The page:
Traditional Medicine In Hospitals ... Progress or Regress?
By Dr David Quek
The Minister of Health, YB Datuk Chua Jui Meng dropped a bombshell when he announced that very soon traditional medicine would be allowed to practice alongside allopathic (western) medicine in hospitals and clinics.
Datuk Chua said that the Health Ministry is drafting proposed amendments to the Medical Act 1971 to this effect. Contending that the proposed amendments are timely, he rationalized that "the prohibition of traditional medicine was a remnant of the colonial days when western medicine was thought to be superior" (New Straits Times, 8 March 1997). He claimed that doctors nowadays are more open to traditional medicines. He further commented that "traditional medicine had gained public acceptance because of its effectiveness", claiming that this combining of traditional and modern medicine was an accepted practice in other countries. "The ultimate objective is to cure the patient, regardless of whether it is modern or traditional", he added.
MMA President, Datuk Dr Abdul Hamid however, quickly rebutted that the medical profession views such a move as premature. He said that doctors in hospitals would be quite uncomfortable working with practitioners of traditional medicine. Furthermore, the areas of complementary benefits have not been identified. What is disturbing is that patients should not be made to suffer because of conflicts in treatment, he added (see Front Page Press Release).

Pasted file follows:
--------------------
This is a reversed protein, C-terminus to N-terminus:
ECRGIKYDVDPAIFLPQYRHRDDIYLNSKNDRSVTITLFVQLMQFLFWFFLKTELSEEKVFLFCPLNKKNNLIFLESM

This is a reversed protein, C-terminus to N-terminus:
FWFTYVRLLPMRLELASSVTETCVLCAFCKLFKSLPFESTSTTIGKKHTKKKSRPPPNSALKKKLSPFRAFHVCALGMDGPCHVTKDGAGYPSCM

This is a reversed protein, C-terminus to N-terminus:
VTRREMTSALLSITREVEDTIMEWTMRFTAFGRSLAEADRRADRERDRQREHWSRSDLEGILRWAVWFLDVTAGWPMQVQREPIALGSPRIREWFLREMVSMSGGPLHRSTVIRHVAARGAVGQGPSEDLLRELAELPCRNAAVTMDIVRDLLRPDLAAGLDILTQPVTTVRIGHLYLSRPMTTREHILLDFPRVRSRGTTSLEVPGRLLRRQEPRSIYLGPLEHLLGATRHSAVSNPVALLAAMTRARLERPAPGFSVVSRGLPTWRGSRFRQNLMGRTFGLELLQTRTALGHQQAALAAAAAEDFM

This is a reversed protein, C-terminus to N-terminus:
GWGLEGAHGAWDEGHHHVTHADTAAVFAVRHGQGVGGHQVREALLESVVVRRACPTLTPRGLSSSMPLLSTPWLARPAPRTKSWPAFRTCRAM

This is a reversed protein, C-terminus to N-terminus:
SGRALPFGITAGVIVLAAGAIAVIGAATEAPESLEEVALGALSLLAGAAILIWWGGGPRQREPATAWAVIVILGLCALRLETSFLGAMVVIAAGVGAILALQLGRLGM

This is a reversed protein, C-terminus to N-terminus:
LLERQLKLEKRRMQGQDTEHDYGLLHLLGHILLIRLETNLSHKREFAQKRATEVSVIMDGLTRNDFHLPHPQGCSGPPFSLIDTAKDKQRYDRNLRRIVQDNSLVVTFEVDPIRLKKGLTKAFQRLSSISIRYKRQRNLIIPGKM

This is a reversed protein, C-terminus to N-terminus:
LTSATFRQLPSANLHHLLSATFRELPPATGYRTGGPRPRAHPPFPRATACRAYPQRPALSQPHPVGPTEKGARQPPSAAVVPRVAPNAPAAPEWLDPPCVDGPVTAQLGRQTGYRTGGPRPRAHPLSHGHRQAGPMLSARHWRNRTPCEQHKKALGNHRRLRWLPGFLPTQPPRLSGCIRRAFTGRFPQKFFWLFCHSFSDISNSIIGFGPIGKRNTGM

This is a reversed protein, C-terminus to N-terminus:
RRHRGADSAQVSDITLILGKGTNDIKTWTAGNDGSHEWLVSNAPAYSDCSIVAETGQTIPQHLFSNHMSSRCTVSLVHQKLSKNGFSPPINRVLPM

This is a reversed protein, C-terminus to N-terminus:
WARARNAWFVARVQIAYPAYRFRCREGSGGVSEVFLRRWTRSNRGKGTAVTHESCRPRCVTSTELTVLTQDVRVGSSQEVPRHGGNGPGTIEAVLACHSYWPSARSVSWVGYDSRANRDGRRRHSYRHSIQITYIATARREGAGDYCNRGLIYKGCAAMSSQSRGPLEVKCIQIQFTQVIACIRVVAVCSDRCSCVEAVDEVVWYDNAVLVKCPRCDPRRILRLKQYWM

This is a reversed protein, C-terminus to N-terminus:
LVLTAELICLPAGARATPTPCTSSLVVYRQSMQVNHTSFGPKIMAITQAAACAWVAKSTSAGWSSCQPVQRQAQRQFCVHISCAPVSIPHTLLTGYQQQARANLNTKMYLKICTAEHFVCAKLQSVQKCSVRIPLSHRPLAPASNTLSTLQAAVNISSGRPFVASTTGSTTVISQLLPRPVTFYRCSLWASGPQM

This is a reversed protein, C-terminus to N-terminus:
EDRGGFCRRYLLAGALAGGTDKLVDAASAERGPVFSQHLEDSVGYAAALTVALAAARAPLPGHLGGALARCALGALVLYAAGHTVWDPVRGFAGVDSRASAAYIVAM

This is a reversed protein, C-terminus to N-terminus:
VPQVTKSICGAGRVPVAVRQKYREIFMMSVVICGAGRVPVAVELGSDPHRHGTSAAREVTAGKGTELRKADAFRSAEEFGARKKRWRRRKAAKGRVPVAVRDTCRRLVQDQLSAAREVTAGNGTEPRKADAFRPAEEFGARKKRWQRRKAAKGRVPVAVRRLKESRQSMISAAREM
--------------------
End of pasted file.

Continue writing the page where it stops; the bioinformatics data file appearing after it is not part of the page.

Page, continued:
The Editorial Board feels very strongly that such an unprecedented move to lend credence to traditional medicine is premature, reactionary and contrary to the progress made in scientific medicine in promoting and maintaining health, curbing illness, and prolonging life. It therefore views such a move with caution and alarm.
Of late, there has been many initiatives by individuals or groups with various interests, to question the scientific basis of our health and medical systems. It is true that worldwide, there has been a resurgence in interest in alternative medical practices, which are as disparate and as controversial as can be.
A recent "textbook" on Alternative Medicine, listed no fewer than a hundred types or systems of beliefs of such practices, ranging from the more acceptable acupuncture, acupressure, shiatsu, Chinese traditional herbal medicine, Ayurvedic Hindu practices, to such arcane and obscure tribalistic witchcraft as shamanism, bone-throwing, voodooism, bloodless surgery, black magic, etc. In between, are the better known, probably harmless, but still bewildering practices of Pollen B, Royal Jelly, colonic washout therapy, aromatherapy, homeopathy, osteopathy, and naturopathy. The common thread running through all these quagmire of practices is that the burden of proof that these actually work, is as flimsy as a few anecdotal case histories and testimonials.